I have a PR up for review that adds "maximum difference" to the error messages produced by NumPy's testing functions for comparing arrays: https://github.com/numpy/numpy/pull/12591
Because this changes NumPy's public interface, I'm running it by the mailing list to see if there are any objections or suggestions for improvement. Example behavior:
>>> x = np.array([1, 2, 3]) >>> y = np.array([1, 2, 3.0001])
>>> np.testing.assert_allclose(x, y) AssertionError: Not equal to tolerance rtol=1e07, atol=0
(mismatch 33.333333333333336%, maximum difference 0.00010000000000021103) x: array([1, 2, 3]) y: array([1. , 2. , 3.0001])
Motivation: when writing numerical algorithms, I frequently find myself experimenting to pick the right value of atol and rtol for np.testing.assert_allclose(). If I make the tolerance too generous, I risk missing regressions in accuracy, so I usually try to pick the smallest values for which tests pass. This change immediately reveals appropriate values to use for these parameters, so I don't need to guess and check.
One alternative would be print both "atol" and "rtol" numbers directly that could be immediately used in assert_allclose(). Here we effectively only have "atol". The main reason why I didn't do this is that I felt it would add more clutter (rtol is slightly redundant with the displayed array values). But we could probably do this if we're willing to split the error message onto a few more lines, e.g.,
AssertionError: Not equal to tolerance rtol=1e07, atol=0 (mismatch 33.333333333333336%, maximum absolute difference 0.00010000000000021103, maximum relative difference 3.333333333340368e05) x: array([1, 2, 3]) y: array([1. , 2. , 3.0001])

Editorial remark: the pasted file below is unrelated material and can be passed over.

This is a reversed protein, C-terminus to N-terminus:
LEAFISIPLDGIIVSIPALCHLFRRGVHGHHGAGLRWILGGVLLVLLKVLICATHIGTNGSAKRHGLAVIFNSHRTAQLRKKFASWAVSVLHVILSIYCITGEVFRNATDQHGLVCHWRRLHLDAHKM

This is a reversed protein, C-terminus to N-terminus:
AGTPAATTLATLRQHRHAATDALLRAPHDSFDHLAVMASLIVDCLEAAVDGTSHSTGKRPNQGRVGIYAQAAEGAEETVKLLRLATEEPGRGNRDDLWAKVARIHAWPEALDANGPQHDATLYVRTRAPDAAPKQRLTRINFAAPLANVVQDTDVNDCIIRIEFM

Best, Stephan
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On Wed, 19 Dec 2018 09:47:01 0800, Stephan Hoyer wrote:
> Example behavior:
>
> >>> x = np.array([1, 2, 3])
> >>> y = np.array([1, 2, 3.0001])
> >>> np.testing.assert_allclose(x, y)
> AssertionError:
> Not equal to tolerance rtol=1e07, atol=0
>
> (mismatch 33.333333333333336%, maximum difference
> 0.00010000000000021103)
This is a helpful addition; thank you! I don't have a strong preference
around whether to also include rtol.
Stéfan
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> On 19. Dec 2018, at 19:50, Stefan van der Walt < [hidden email]> wrote:
>
> On Wed, 19 Dec 2018 09:47:01 0800, Stephan Hoyer wrote:
>> Example behavior:
>>
>>>>> x = np.array([1, 2, 3])
>>>>> y = np.array([1, 2, 3.0001])
>>>>> np.testing.assert_allclose(x, y)
>> AssertionError:
>> Not equal to tolerance rtol=1e07, atol=0
>>
>> (mismatch 33.333333333333336%, maximum difference
>> 0.00010000000000021103)
>
> This is a helpful addition; thank you! I don't have a strong preference
> around whether to also include rtol.
>
> Stéfan
> _______________________________________________
> NumPyDiscussion mailing list
> [hidden email]
> https://mail.python.org/mailman/listinfo/numpydiscussion+1 to this addition.
And +1 to also print rtol.